m
0
l
August 13, 2012 4:42:35 AM

Well I fixed the issues with windows live messenger it seems that when I disabled the FXAA in nvidia control panel the blur disappeared. Now if you guys are positive that furmark did not ruin my card in that 4-5 min run, then I'll sleep better tonight. The only reason I even used it was to find out my max temperature and design a custom fan profile using that information. Right now I have 3 points on my fan curve. One is for idle, 12% fan speed at 37c, one at 55% fan speed for 55c and last one at 100% fan speed for 82c. Is this fan curve alright or should I set up a better one? Max gpu temp in unigine is around 65. Memory and vrm in low 60.
m
0
l
a b U Graphics card
August 13, 2012 5:01:49 AM

A low GPU temp doesn't mean that your overclock is stable. You may want to consider the fact that you may have a less than average card when it comes to overclocking. Not every card can come out and do a 20% clock speed increase. There is also the possibility that your voltage adjustments are doing more harm than good for stability.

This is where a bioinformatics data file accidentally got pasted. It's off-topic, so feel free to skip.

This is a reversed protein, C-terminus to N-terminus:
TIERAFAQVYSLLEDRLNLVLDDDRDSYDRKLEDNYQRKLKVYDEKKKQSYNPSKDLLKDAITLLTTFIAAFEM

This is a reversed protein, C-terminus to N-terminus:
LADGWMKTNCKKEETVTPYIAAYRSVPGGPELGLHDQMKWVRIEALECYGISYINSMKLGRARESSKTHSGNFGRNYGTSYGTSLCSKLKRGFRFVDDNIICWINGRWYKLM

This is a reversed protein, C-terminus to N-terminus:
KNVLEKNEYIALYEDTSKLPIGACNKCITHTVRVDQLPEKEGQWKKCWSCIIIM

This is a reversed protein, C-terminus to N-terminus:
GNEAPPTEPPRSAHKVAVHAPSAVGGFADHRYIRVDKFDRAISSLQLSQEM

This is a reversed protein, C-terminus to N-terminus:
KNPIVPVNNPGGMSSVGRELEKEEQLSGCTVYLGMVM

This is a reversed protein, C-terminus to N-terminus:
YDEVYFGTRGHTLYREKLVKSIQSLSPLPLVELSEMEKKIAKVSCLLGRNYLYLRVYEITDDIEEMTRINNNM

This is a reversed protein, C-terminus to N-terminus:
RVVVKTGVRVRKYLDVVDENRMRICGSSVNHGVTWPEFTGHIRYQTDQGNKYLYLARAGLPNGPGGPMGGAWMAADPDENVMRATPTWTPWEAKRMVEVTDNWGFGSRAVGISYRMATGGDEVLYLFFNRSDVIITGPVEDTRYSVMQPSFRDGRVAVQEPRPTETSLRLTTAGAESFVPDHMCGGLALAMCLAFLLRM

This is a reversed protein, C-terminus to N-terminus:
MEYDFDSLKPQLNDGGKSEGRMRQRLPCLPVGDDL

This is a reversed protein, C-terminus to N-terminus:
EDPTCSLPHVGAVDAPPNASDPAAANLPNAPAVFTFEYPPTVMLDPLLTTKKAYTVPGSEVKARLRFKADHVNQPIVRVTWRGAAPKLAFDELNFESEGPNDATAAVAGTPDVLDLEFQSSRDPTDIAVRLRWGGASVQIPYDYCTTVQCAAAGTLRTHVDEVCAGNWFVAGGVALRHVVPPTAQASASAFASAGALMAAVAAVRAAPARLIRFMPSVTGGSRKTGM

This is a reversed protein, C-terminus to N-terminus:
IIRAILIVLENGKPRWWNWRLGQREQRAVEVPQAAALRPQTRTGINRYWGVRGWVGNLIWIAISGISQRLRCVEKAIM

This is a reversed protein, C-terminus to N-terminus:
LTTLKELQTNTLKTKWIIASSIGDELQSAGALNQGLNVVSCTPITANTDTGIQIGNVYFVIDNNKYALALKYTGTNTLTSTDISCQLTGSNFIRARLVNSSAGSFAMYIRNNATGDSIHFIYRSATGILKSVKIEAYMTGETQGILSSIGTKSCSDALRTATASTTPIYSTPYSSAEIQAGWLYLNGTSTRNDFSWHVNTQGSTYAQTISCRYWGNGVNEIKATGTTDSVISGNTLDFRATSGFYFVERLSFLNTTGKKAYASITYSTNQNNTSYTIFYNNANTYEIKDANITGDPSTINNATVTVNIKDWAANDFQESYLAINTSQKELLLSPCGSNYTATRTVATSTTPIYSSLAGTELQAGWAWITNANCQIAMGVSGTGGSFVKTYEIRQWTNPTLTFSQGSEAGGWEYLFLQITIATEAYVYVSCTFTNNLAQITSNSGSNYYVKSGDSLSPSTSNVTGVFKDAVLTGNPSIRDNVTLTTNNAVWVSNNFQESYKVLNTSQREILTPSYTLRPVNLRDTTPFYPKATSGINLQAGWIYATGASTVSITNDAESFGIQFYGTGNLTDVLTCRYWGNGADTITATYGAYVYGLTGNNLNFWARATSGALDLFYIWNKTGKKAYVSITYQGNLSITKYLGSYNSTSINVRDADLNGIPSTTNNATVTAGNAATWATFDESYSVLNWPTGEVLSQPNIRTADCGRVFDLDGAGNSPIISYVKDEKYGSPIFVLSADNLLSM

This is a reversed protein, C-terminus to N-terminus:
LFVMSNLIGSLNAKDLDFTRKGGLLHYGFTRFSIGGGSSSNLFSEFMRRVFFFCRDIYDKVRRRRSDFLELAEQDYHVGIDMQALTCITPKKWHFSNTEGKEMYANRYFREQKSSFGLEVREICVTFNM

m
0
l
August 13, 2012 5:02:29 AM

It wouldn't have ruined your card, in fact as far as i understand nvidia put a block into their drivers that prevents furmark from overloading the cards, at least this was the truth a time ago. If your card was damaged it most likely be crashing or artifacting even if you left it at its default clocks.

I would recommend you set your fan curve to hit 100 percent at 55c or above, when the hardware heats up it heats up incredibly fast, I would start earlier at 100 percent so it doesn't spike too high before the fan kicks in.